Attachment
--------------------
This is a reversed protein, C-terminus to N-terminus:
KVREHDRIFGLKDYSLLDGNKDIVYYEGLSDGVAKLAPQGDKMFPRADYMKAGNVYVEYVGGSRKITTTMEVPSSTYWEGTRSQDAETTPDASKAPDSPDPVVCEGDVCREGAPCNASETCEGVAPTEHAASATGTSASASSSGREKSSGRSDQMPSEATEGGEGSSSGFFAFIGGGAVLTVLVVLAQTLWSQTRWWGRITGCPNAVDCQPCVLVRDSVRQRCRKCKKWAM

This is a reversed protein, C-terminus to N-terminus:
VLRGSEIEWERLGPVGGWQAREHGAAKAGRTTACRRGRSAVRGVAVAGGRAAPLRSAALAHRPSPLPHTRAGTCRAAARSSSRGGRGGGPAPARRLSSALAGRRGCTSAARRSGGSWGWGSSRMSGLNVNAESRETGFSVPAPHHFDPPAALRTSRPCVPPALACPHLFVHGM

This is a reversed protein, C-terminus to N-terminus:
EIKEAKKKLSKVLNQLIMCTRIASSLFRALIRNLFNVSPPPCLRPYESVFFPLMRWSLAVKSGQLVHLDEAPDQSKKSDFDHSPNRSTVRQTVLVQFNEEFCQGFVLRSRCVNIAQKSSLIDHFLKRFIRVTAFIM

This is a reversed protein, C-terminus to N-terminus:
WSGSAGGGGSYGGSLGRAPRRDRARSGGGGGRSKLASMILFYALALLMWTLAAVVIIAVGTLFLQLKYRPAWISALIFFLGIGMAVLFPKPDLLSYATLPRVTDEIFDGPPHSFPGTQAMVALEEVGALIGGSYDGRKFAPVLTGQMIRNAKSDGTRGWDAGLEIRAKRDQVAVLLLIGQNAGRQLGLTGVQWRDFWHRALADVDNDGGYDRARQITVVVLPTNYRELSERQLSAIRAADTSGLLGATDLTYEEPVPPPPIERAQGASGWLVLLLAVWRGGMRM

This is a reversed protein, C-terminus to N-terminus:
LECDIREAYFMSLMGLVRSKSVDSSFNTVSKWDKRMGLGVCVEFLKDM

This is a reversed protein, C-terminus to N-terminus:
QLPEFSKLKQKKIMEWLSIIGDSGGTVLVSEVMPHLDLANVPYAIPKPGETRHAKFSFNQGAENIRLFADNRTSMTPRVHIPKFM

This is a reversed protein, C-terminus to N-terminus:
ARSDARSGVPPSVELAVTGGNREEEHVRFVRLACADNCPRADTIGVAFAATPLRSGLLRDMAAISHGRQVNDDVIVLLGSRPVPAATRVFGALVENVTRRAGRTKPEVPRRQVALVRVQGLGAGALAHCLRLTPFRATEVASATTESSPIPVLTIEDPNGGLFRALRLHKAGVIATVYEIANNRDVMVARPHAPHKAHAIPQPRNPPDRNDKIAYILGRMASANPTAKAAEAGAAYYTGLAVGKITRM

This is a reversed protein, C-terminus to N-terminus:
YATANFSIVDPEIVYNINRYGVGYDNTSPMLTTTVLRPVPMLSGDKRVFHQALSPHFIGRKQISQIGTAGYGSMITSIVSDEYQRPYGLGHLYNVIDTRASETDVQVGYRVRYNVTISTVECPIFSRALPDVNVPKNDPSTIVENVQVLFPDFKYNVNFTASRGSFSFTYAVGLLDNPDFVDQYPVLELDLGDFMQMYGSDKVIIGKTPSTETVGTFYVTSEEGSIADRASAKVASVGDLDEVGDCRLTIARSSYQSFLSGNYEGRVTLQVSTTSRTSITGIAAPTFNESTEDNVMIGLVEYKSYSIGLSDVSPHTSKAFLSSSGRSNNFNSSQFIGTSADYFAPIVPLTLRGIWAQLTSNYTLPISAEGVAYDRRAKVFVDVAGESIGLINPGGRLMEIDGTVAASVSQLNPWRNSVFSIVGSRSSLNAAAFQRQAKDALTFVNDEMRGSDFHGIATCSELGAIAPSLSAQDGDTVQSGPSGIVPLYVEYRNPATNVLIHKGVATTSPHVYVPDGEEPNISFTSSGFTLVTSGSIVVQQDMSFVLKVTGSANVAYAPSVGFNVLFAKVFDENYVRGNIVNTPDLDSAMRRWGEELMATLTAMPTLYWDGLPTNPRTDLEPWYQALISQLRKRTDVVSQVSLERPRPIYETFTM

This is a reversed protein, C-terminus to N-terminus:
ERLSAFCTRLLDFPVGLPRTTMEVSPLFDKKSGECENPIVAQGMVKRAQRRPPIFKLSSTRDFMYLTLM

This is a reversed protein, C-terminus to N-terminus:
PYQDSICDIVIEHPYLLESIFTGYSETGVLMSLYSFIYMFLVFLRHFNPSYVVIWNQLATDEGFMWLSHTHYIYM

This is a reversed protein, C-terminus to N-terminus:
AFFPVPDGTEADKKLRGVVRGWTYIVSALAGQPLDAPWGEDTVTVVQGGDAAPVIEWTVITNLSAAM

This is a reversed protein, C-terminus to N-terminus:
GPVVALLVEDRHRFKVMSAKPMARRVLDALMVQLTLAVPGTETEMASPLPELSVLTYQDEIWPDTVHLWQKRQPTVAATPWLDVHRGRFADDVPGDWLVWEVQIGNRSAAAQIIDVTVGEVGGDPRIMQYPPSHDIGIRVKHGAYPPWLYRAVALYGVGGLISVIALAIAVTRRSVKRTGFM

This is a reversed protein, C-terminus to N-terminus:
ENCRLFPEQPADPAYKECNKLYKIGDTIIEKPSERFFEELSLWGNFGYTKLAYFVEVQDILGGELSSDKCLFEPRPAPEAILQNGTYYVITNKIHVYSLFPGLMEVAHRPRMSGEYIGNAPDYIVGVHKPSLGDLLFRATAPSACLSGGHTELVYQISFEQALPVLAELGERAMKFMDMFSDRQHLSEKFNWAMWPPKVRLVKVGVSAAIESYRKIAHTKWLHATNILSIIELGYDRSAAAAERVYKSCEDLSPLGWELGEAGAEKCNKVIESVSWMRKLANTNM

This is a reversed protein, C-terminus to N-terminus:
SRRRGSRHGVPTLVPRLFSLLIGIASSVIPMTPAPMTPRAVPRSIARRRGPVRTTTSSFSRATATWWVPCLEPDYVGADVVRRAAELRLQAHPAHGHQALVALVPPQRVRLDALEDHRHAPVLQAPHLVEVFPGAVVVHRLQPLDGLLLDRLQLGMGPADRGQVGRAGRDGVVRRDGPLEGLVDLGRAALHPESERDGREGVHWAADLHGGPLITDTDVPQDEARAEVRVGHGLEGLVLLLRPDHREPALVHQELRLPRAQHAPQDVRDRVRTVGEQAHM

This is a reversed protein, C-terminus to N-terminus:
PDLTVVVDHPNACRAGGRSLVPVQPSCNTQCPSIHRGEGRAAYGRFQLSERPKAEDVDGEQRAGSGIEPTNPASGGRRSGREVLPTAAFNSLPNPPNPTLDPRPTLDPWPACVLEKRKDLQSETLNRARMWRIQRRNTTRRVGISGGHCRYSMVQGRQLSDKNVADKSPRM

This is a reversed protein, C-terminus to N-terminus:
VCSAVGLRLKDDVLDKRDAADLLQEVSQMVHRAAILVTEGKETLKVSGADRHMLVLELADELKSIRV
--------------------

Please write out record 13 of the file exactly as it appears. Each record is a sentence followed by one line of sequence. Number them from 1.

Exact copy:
This is a reversed protein, C-terminus to N-terminus:
ENCRLFPEQPADPAYKECNKLYKIGDTIIEKPSERFFEELSLWGNFGYTKLAYFVEVQDILGGELSSDKCLFEPRPAPEAILQNGTYYVITNKIHVYSLFPGLMEVAHRPRMSGEYIGNAPDYIVGVHKPSLGDLLFRATAPSACLSGGHTELVYQISFEQALPVLAELGERAMKFMDMFSDRQHLSEKFNWAMWPPKVRLVKVGVSAAIESYRKIAHTKWLHATNILSIIELGYDRSAAAAERVYKSCEDLSPLGWELGEAGAEKCNKVIESVSWMRKLANTNM